Elektro, Shakey, Jabberwacky, Deep Blue, Kismet, Stanley, Watson, Siri, Baxter… these are just some of the names given to famous robots across the last 80 years. From their early days as fairground novelties, to assembly line helpers and ultimately, robots that are able to fool people into thinking they’re human, AI-powered robotics has come a long way.
In some ways, it feels like we’re just at the start of our journey towards machines that can think for themselves. In the news we see tech magnates waging war over their impact – will they spell doom for civilisation or will they usher in a glittering new age of progress?
Science fiction authors such as Isaac Asimov have long been asking the existential questions on what robots mean to humanity, society and law. It is only now, as costs have come down and computer processing has gone up and we find ourselves in a time where artificial intelligence has led to ‘real’ robots, that we begin to address such questions.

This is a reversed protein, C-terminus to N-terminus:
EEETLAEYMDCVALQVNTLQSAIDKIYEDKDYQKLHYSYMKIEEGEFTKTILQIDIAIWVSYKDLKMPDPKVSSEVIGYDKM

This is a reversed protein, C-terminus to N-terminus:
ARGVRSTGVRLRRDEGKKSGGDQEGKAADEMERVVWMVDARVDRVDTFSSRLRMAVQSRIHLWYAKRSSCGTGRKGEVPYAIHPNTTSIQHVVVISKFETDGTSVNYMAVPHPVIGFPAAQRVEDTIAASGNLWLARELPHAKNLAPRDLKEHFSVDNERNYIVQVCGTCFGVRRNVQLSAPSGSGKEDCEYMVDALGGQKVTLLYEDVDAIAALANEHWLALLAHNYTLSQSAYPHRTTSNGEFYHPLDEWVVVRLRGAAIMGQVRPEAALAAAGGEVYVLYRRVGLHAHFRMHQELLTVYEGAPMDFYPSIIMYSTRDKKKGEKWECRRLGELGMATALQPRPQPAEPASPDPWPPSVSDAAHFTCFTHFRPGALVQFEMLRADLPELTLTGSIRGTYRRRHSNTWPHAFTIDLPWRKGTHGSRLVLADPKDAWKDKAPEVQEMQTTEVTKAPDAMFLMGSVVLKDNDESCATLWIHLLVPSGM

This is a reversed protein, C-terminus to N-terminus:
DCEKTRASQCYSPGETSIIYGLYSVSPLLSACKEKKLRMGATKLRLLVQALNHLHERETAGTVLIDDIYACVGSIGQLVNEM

Undoubtedly, there will be a mix of positive and more dubious events and claims as we find our way. I choose to focus on the positive, the great advances in society that we’ll be able to make when freed from manual jobs more suited to robotic work, to be able to concentrate on adding higher-level value.
Positive outcomes will of course need our guiding hand and, from a business sense, this means being sensible about AI implementation, bringing everyone along for the ride and having strategies to guide the journey.
From an individual stance, I remain in awe of each new development and can’t wait to see what comes next.
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Source : PwC's Next in Tech